The whale-watching industry has lots of other orca whales to share with their customers. For them to take an authentic stance on behalf of saving the very special Southern Residents from extinction would be greatly appreciated by so many and it could easily enhance their business--particularly with locals. As in so many small communities, residents often turn a blind eye to issues of distress that involve people they know and share community with. Saving the Southern Residents from extinction could become a community call that could unite us all in a cause that could be so deeply symbolic as well as a saving grace for the Southern Residents. I know I have friends who would take their friends and relations out whale-watching if the Southern Residents were being protected.

I also know there are non-profit organizations in this county that financially benefit from the whale-watching industry and do NOT speak up about the precarious plight of our Southern Resident neighbors. Money first, last, and always is consuming every possible part of the heart of humanity.

A dear island friend recently gave me the January 2022 edition of The Hightower LOWDOWN, a newsletter written and published by Jim Hightower. There is a Paul Hawken quote at the top of the front page: “The more corporations are in control, the more the world goes out of control.”

It is this that is defining the whale-watching industry in the San Juans. The profits may be miniscule in relationship to the earning of global corporations--but the toll taken is not. Losing a species to extinction because we humans are preventing them from eating for profit’s sake is a real and symbolic tragedy.

I am personally attacked on social media because of my passion for the survival of the Southern Resident orcas. The list of rationalizations re: their plight and the “causes” related to diminishing salmon etc. are true. But increasing the supply of salmon will take time and the Southern Residents do not have time. The most critical question becomes even more pertinent: Why are we preventing the SRKWs from readily accessing their quickly diminishing food supply of salmon in order to support the profits of a tourism industry?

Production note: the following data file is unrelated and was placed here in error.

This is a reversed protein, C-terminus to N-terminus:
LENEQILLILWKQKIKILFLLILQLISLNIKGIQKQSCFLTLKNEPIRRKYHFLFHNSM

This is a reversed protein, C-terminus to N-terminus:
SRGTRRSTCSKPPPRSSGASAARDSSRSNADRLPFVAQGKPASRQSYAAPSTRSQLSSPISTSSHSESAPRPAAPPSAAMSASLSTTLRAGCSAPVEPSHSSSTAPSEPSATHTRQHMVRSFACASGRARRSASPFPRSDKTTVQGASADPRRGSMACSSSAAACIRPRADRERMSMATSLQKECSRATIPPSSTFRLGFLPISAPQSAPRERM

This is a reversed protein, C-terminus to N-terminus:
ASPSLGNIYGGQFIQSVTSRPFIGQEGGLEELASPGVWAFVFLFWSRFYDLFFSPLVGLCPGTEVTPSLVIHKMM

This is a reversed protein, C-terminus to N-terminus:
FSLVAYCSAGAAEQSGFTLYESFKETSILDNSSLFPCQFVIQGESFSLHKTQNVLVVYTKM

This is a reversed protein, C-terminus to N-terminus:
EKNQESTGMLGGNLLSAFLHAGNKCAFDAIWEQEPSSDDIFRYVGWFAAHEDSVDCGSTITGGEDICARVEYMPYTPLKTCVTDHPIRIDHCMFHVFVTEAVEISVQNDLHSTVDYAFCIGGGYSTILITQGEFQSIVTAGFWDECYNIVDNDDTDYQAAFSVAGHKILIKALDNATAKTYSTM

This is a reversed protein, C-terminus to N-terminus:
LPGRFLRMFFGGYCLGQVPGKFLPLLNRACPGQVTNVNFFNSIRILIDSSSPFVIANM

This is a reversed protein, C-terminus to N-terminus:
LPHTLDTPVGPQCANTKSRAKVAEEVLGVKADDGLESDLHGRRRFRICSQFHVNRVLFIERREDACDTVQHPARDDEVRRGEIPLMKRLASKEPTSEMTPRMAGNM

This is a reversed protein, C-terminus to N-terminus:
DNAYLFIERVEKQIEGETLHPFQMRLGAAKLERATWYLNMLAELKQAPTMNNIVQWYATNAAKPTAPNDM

Here we are, blessed beyond words to be living on this beautiful island in this extraordinary county and turning a blind eye to the survival of a sacred species. We could in fact, be highly recognized for doing and supporting everything possible to save the SRKWs. I suspect it would enhance the reputation of the county in ways that would benefit the tourism industry. These times really are a’changin’. People really do care about the environment and its ever-growing array of threatened species of animals and plants.

We are living in dire times. Everyone I know is suffering from the isolation of it all. How about we become the “COUNTY THAT CARES” and all come together in support of all life in our county. It is an endeavor that would give us hope in seemingly hopeless times, connection in disconnected times, and perhaps even joy in these joyless times.

I would love to go out on a boat to experience the magnificence of the natural world--as long as I am NOT contributing to any damage. And I would be happy to pay for it, too. Let’s become the Little County That Can save the Southern Resident orcas from extinction as well as preserve reasonable rent for our residents. Let the greedy truth be exposed and real care begin.

Inspiring Info About Ben White:


Janet Thomas has lived on San Juan Island for 30 years. She is the San Juan Islands Coordinator for Orca Relief Citizens' Alliance and was the Superintendent of San Juan County Parks when Jet-ski-whale-watching was prevented from launching from San Juan County Park, a decision ultimately upheld by the Washington State Supreme Court. She is an author and playwright whose work has been produced in Seattle, New York, San Francisco, Portland, Honolulu and Los Angeles. Her most recent books are: "The Battle in Seattle--The Story Behind and Beyond the WTO Demonstrations" and "Day Breaks Over Dharamsala--A Memoir of Life Lost and Found."

Last modified onMonday, 11 April 2022 00:54